Paris simply has that je ne sais quoi. While you may want to avoid the city in high season due to the high density of tourists, Paris is beautiful the whole year round and anybody who’s been there will tell you how there’s always something new to discover. If you’re planning a trip there or just looking for some ideas for what to do when you’re there, look no further…
Getting around Paris is simple. Locals recommend taxis for the speediest way across town, but they can be expensive. A cheaper option is the Metro, which is cheaper and very extensive, although it can be crowded. Otherwise, you can go by foot or rent a bike as part of the city’s Vélib’ system. Paris is an incredibly pedestrian-friendly city and one of the greatest pleasures is simply strolling through the streets and seeing what hidden gems you find.
During summer, the weather is often warm and can be humid. In autumn, winter and spring, it is cool, with wetter winters. Still, even if it rains, there is a wealth of museums and galleries to see, or you could simply while away your time in a trendy cafe.
Museums and Galleries
The Louvre is one of the largest and most famous museums, housing many works of art, including the Mona Lisa (La Joconde) and the Venus de Milo statue.
Le Musee d’Orsay is located on the banks of the Seine, housed in the former railway station the Gare d’Orsay, an impressive Beaux-Arts edifice. Houses works by greats such as Monet, Cezanne, Renoir and Degas.
Centre Georges Pompidouis is a complex in the Beaubourg area of the 4th arrondissement of Paris, near Les Halles, rue Montorgueil and the Marais. It was designed in the style of high-tech architecture. It houses the Bibliothèque publique d’information, the Musée National d’Art Moderne, and IRCAM, a centre for music and acoustic research. It is named after Georges Pompidou, who was President of France from 1969 to 1974. The Centre Pompidou has had over 150 million visitors since 1977.
Palaces and Landmarks
The Eiffel Tower is a global icon, completed in 1889. Its first and second levels are accessible by lift and stairs, but you must take an elevator to the top, where you can look out over the entire city for a spectacular view.
The Palace of Versailles is known in French as the Chateau de Versailles. When it was first built, Versailles was a country village: today it is a suburb of Paris! The court of Versailles was the centre of political power from 1682 till 1789 and is a symbol of the Ancien Regime. Today it is one of the top tourist attractions in Paris.You can purchase a Passport for Versailles from one of the train stations that includes round-trip train ticket and admission to more than you’ll have time to see!
Notre Dame is considered one of the finest examples of French Gothic architecture in the world and boasts beautiful stained glass windows and a massive organ, which has an astonishing 7,800 pipes! The great bell, Emmanuel, is tolled to mark the hours of the day and special occasions. Astonishingly, the cathedral itself was never officially finished…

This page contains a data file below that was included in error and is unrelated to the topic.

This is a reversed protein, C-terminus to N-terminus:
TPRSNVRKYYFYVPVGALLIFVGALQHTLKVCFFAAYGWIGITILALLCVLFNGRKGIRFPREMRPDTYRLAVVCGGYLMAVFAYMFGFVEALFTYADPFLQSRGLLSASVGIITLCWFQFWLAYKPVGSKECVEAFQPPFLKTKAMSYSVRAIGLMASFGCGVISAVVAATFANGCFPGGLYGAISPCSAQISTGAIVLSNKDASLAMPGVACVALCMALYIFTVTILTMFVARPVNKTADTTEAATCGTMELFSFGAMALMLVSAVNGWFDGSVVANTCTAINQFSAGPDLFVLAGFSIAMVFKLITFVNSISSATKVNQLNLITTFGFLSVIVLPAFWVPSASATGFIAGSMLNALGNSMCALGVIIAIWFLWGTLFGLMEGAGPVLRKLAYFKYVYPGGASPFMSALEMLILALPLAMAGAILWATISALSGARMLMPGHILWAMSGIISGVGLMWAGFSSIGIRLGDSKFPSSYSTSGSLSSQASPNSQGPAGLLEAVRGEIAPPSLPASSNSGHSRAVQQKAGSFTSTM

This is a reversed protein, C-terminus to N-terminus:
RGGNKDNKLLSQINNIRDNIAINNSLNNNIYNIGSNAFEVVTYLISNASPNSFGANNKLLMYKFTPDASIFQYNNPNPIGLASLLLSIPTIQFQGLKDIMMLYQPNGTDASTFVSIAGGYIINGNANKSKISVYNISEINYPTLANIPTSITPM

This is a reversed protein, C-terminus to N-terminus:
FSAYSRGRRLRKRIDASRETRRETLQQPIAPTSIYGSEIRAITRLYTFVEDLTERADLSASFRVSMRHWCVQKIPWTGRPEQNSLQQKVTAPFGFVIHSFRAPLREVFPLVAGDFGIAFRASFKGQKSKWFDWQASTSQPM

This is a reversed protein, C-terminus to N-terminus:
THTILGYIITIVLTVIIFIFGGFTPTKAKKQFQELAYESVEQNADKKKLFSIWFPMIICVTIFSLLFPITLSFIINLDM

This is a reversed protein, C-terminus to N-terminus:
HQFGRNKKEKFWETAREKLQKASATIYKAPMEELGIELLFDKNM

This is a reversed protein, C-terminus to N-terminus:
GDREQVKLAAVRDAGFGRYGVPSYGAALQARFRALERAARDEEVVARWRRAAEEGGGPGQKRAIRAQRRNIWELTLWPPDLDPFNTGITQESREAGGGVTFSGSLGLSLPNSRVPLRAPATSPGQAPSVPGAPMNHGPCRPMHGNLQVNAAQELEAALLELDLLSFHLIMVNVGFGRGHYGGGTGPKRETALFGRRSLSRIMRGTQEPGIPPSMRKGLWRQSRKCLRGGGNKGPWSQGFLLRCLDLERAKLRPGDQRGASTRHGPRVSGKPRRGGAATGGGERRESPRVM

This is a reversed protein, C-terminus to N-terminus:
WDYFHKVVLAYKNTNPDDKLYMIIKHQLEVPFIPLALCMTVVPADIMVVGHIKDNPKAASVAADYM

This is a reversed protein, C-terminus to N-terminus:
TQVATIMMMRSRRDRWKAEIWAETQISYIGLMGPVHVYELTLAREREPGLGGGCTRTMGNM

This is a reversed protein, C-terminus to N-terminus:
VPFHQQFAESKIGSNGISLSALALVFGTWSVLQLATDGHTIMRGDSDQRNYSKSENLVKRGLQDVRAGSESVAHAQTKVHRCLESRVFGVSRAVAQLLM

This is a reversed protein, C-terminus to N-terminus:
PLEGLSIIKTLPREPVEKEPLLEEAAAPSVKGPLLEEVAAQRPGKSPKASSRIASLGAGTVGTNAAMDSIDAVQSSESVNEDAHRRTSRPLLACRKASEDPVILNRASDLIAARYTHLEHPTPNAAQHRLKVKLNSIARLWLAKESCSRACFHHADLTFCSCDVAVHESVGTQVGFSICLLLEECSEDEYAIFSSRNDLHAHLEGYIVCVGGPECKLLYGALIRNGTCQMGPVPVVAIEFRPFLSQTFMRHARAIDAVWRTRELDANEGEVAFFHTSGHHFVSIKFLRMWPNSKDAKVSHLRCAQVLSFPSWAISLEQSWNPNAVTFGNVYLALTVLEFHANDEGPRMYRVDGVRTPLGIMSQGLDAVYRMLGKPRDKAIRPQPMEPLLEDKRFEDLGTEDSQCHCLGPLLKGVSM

Arc de Triomphe is a famous moment that stands in the centre of the Place Charles de Gaulle at the western end of the Champs-Elysees. The triumphal arch honours those who fought for France, particularly in the Napoleonic Wars. On the inside and top of the arch, the names of generals are inscribed. The Arc is the linchpin of the historic axis (L’Axe historique) – a sequence of monuments and grand thoroughfares on a route which goes from the courtyard of the Louvre Palace to the outskirts of Paris.
The Panthéon was originally intended to be a church dedicated to St. Genevieve, but is now most famous as a burial place for such famous names as Voltaire, the Curies and Rousseau. Located in the 5th arrondissement on the Montagne Sainte-Geneviève, the Panthéon looks out over all of Paris. Head down to the catacombs for a particularly interesting experience. Its architect, Jacques-Germain Soufflot, died before his work was achieved, and his plans were not entirely followed. Nevertheless, it is one of the most important architectural achievements of its time and the first great neoclassical monument.
Cafes, Restaurants and Bars
Art Brut – fantastic setting and incredible decor (food isn’t bad either!)
Cafe Lacombe – perfect for brunch
Tribal Cafe – cheap pints and free couscous – need I say more?
Le Tambour – all night eating and drinking, for those who get a bit peckish around midnight…
Hotel du Nord – understatedly chic with a parisian heritage, fantastically romantic and peaceful
Point Éphémère – run by a non-profit organisation that converts wastelands into cultural centres for young artists, features a variety of interesting exhibitions and concerts.
When booking a hotel, bear in mind that while most places in the centre of the city (1-6th districts), once you start getting into double-digits, you should take more care. Check out your hotel or hostel beforehand. Don’t just go for the cheapest one you find, or you might discover with a shock that it’s, for example, in the middle of the red light district! Hotel reviewing platforms and travel forums are a good place to check out whether your choice is a safe one.